Jon Wood has created another video showing how to use ML.NET and the (currently) preview version of 1.4 to create a deep neural network model to classify images.
TensorFlow is already one of the most popular tools for creating deep learning models.
Google this week introduced Neural Structured Learning (NSL) to make this tool even better.
Here’s why, NSL is a big deal.
Neural Structured Learning in TensorFlow is an easy-to-use framework for training deep neural networks by leveraging structured signals along with feature inputs. This learning paradigm implements Neural Graph Learning in order to train neural networks using graphs and structured data. As the researchers mention, the graphs can come from multiple sources such as knowledge graphs, medical records, genomic data or multimodal relations. Moreover, this framework also generalises to adversarial learning.
Lex Fridman interviews the one and only Yann LeCun in the latest episode of his podcast.
If your curiosity about hardware acceleration for deep learning was piqued by this post, then check out this video on FPGA.
In this video, deeplizard will see how we can experiment with large numbers of hyperparameter values easily while still keeping the training loop and results organized.
In this latest deeplizard video , they code a training loop run builder class that will allows for multiple runs with varying parameters. This aids with experimentation of the neural network training process. Remember, it’s called data science and experimentation is part and parcel of the process.
The University of California, San Francisco is developing and training an AI model that could help diagnose tears in knee cartilage, or the meniscus. A meniscus tear can lead to long-term health challenges and lifestyle changes, ranging from debilitation to limits on activity. One of the keys to mitigating the consequences of meniscus tears is identifying and treating tears in the meniscus early. Here’s an interesting look at the research currently going on.
While this goal is pretty simple, the path forward is rather complicated. To diagnose a torn meniscus, clinicians need to review and interpret hundreds of high-resolution 3D magnetic resonance imaging (MRI) slices showing a patient’s knee from different angles. Radiologists then assign a numerical score to indicate the presence of a tear and its severity. This labor-intensive, time-consuming process relies heavily on the skills and availability of clinical specialists, and the interpretation of the images themselves can be rather subjective.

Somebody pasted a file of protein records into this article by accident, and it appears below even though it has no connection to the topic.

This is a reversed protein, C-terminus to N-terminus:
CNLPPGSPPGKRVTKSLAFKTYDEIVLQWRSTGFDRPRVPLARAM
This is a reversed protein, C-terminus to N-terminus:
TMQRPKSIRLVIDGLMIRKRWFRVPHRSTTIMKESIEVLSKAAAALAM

In this video, deeplizard explores how to use TensorBoard to visualize metrics of our PyTorch CNN during training process.
Here’s an interesting article on a deep learning toolkit for NLP.
Why are the results of the latest models so difficult to reproduce? Why is the code that worked fine last year not compatible with the latest release of my deep learning framework? Why is a baseline benchmark meant to be straightforward so difficult to set up? In today’s world, […]
Lex Fridman lands another top notch interview.
Chris Lattner is a senior director at Google working on several projects including CPU, GPU, TPU accelerators for TensorFlow, Swift for TensorFlow, and all kinds of machine learning compiler magic going on behind the scenes. He is one of the top experts in the world on compiler technologies, which means he deeply understands the intricacies of how hardware and software come together to create efficient code. He created the LLVM compiler infrastructure project and the CLang compiler. He led major engineering efforts at Apple, including the creation of the Swift programming language. He also briefly spent time at Tesla as VP of Autopilot Software during the transition from Autopilot hardware 1 to hardware 2, when Tesla essentially started from scratch to build an in-house software infrastructure for Autopilot. This conversation is part of the Artificial Intelligence podcast at MIT and beyond. Audio podcast version is available on https://lexfridman.com/ai/